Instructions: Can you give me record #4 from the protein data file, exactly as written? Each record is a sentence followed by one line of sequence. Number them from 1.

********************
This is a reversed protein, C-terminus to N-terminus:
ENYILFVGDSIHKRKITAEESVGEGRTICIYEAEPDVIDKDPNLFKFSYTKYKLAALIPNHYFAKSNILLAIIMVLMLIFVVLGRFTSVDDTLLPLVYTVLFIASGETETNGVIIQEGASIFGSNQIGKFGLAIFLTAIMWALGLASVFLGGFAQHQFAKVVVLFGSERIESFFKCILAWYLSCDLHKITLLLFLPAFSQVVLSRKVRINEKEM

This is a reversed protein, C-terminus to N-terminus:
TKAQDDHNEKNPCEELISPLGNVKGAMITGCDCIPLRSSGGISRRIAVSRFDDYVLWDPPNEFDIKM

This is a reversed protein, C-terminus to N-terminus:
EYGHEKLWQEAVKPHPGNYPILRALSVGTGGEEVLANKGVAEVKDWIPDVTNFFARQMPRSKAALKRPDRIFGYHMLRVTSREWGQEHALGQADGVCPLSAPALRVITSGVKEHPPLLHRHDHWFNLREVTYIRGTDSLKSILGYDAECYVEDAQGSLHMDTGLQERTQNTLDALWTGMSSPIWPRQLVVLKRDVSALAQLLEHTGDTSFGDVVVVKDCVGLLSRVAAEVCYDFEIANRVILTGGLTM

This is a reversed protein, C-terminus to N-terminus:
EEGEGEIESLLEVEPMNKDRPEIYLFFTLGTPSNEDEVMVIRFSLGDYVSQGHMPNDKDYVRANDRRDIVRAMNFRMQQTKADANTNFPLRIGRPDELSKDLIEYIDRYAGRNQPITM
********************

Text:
This is a reversed protein, C-terminus to N-terminus:
EEGEGEIESLLEVEPMNKDRPEIYLFFTLGTPSNEDEVMVIRFSLGDYVSQGHMPNDKDYVRANDRRDIVRAMNFRMQQTKADANTNFPLRIGRPDELSKDLIEYIDRYAGRNQPITM